7 Things You didn’t Know about KFC

Whether you call it KFC or Kentucky Fried Chicken, the restaurant that made founder Colonel Sanders a household name is one of the world’s biggest and most successful fast food chains. Today, we can enjoy Colonel Sanders original chicken recipe alongside 20,000 KFC locations worldwide. Here are 7 things you probably didn’t know about KFC.

  1. It Introduced Chicken to the Fast Food Industry

Before KFC came along, fast food was synonymous with hamburgers and fries, and chicken was traditionally home-cooked or eaten at family-style restaurants. Fried chicken, in particular, wasn’t thought of as “fast food” because it wasn’t fast: Making pan-fried chicken is a slow and careful process, and even deep-fried chicken can take upwards of 15 minutes to prepare.


  1. Sanders Was One of the First Cooks to Use a Pressure Fryer

The pressure cooker was released commercially in 1939, and almost immediately Sanders modified it into an early pressure fryer. Despite the danger of explosion, Sanders began to use it exclusively, because, in his opinion, the resulting flavor closely resembled that achieved by using a frying pan.


  1. Eating at KFC Is a Christmas Tradition in Japan

Even though a very small percentage of Japan is Christian, they’ve adopted Christmas as, basically, the holiday when you eat KFC. Seriously: In Japan, KFC and Christmas are synonymous. The chain records its highest volume of sales in Japan on Christmas Eve, and Japan Airlines even serves KFC on select flights during the Christmas season. This correlation is the result of a smart marketing campaign that started in 1974 and continues to this day.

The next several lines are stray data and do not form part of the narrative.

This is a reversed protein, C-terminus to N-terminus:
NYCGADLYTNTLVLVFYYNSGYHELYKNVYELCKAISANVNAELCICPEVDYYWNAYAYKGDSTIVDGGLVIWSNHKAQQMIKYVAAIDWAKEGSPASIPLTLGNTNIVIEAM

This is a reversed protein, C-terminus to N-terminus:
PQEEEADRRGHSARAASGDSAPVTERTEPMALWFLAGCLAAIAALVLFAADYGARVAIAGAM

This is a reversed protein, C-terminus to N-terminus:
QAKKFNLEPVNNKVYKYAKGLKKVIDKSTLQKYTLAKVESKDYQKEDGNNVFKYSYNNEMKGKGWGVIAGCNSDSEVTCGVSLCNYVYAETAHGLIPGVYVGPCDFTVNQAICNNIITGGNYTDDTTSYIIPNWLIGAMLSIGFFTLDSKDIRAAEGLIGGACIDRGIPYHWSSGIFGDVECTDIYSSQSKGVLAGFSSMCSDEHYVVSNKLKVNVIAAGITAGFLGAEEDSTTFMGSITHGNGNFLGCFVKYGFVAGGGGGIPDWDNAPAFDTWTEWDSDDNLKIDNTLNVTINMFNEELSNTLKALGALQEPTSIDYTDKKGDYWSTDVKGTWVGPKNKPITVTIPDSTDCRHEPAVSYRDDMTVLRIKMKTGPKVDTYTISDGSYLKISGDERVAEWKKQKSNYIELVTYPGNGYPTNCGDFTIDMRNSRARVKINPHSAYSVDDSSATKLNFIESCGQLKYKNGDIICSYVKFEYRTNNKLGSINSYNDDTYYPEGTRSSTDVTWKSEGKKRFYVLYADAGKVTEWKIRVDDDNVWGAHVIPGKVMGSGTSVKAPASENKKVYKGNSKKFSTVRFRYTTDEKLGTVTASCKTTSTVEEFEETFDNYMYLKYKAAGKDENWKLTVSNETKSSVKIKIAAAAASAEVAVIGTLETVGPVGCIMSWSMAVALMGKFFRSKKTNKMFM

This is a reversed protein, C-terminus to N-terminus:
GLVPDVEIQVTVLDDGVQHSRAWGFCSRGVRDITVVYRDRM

1. He spent years franchising his fried chicken recipe:

After the construction of a highway dislodged his business, Sanders traveled around the country selling small-town restaurant owners the rights to use his recipe in return for a four cent fee on every chicken sold.


  1. There’s an All-You-Can Eat KFC Buffet in Osaka, Japan

A couple years ago, the very first (and only) all-you-can-eat KFC buffet opened in Osaka, Japan; customers pay $16-21 and have 90 minutes to eat all they want. There’s also eight different ice cream flavors, croissants, lasagna, spaghetti, and some other surprises.


  1. There Are More Than 300 KFC Menu Items Worldwide

Depending on where you are in the world, the menu at the local KFC can vary drastically from other countries. For example, in Japan, Jamaica, and other island countries, fried seafood is sold as “Colonel’s Catch”; onion rings are sold in many countries; congee and tree fungus salad are on the menu in China; you can buy spaghetti at Indonesian locations; and a chickpea burger can be found in India.


  1. The original recipe is greatly guarded by the company

The blend of 11 herbs and spices that went into Sanders’ original fried chicken recipe is still in use today, and its components remain a mystery, even though many have tried to decipher it. Infact, a Sanders-signed copy of the recipe is inside a vault in KFC’s Louisville headquarters, and even the manufacturers don’t know what goes into it.

Writer_Sar Wa


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